There are many reasons your air conditioning unit could be blowing hot air. Here are a few of the more common ones we’ve found in the Oklahoma City metro area. Some of these you can even diagnose yourself!
It may sound silly, but checking your thermostat could save you time, energy, and money! Is it set to “auto” or “on”? If it’s set on the “on” setting, that means it will be blowing air even when your unit isn’t actively cooling the air. That air will feel warm.
It’s a simple fix, though! Just change your setting back to “auto.”
This restriction could be caused by a really dirty filter or even dirty condenser coils in the outside unit. The airflow restriction will make it feel like you aren’t getting cool air from your vents. Over time, it will likely cause your outside compressor to freeze up, potentially requiring early replacement of your air conditioning and heating system.
To fix airflow restriction, make sure you’re changing your filters regularly. You can even clean your condenser coils—make sure the power to your unit is off first, though.
Not getting power
When a breaker trips and causes the lights to go out in a room, it’s easy to pinpoint the cause. A tripped breaker could also cut power to your air conditioning unit, though. Your inside unit may even still be running, blowing air that the outside unit isn’t cooling!
Check your breaker box or your fuse box panel to see if this is the cause of your warm air.
Refrigerant is what makes the magic happen. If your unit is low or out of refrigerant, it can’t cool like it’s intended. It might even feel like your AC is broken.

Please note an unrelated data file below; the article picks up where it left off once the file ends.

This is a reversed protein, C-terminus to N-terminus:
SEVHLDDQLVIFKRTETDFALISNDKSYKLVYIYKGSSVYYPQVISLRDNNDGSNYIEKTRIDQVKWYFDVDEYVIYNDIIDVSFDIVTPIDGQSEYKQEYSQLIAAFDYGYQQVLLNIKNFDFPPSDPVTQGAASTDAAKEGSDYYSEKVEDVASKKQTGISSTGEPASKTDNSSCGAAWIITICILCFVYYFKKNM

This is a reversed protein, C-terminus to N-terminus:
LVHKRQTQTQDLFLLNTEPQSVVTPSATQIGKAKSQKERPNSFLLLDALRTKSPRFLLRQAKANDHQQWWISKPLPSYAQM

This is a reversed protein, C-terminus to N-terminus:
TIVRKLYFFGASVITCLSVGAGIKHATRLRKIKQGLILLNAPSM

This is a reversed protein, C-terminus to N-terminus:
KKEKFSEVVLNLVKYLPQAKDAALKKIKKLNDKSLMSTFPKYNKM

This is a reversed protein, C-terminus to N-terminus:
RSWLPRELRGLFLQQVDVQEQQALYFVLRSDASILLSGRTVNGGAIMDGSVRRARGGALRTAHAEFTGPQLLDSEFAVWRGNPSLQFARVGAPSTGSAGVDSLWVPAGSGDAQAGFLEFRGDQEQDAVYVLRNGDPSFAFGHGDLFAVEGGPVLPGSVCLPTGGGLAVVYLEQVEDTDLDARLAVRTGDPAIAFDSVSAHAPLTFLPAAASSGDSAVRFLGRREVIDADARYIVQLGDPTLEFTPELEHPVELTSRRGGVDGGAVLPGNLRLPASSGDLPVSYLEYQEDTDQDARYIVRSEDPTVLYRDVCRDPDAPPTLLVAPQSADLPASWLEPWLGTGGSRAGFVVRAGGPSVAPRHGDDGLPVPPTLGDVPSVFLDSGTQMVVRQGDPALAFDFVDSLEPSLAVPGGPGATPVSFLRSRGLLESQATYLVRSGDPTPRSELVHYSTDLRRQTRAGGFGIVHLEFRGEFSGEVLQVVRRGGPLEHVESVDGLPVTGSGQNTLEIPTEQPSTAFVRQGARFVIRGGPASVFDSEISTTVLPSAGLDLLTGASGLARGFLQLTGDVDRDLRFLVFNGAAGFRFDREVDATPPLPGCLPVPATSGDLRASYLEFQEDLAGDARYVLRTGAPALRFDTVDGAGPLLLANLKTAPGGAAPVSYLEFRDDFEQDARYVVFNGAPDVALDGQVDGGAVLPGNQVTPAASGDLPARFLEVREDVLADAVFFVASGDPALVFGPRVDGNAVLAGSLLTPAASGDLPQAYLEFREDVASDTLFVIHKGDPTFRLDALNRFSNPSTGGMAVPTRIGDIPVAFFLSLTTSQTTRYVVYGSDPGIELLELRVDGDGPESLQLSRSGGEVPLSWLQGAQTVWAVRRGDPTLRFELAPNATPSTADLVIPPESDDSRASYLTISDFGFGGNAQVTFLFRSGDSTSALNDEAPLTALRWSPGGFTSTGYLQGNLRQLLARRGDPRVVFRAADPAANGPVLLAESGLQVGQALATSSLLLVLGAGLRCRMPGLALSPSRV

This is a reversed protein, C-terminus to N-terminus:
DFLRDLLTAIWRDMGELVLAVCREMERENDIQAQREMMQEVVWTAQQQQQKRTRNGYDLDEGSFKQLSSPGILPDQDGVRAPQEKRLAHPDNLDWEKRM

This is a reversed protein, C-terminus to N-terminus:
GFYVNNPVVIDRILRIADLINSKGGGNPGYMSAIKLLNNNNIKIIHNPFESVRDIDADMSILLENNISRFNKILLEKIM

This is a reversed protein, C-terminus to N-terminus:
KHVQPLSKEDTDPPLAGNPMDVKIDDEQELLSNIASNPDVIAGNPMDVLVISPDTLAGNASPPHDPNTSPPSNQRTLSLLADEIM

If you suspect your refrigerant is low, it’s best to call a professional. It’s much easier for a professional to find and purchase the right refrigerant for your unit than for a homeowner to, and low refrigerant may even indicate a leak. If there’s a refrigerant leak, that typically means there are some underlying issues that a professional will need to address.
This is a less common cause of warm air in the home, but it’s possible that there is an issue with the ductwork itself. In recently built homes, the ductwork is flexible, but older homes have rigid ductwork and are more prone to issues. If something causes the duct to separate a bit, that would allow warm air into the flow and could interfere with your air conditioner’s ability to cool your home properly.
This is another cause of warm air that I’d recommend calling a professional for. But again, it’s not the reason most people have warm air flowing through their unit.
Especially during the hotter months, it’s important to remember that your air conditioning unit will typically be able to cool your home about 20-30° compared to the outside temperature. When it’s 105° outside, it’s highly unlikely you will be able to keep your home at 68° (unfortunately!). You can help your unit last longer by only cooling your home within that range.
If you’re not comfortable diagnosing the cause of the warm air yourself, it’s a good idea to call a professional. We charge $99.95 for a maintenance service, which includes a diagnosis, if you want to tune up your air conditioner.
Many of these issues can be fixed quickly but if your unit is completely not working, let us know when you call—that way we can make the best use of your time!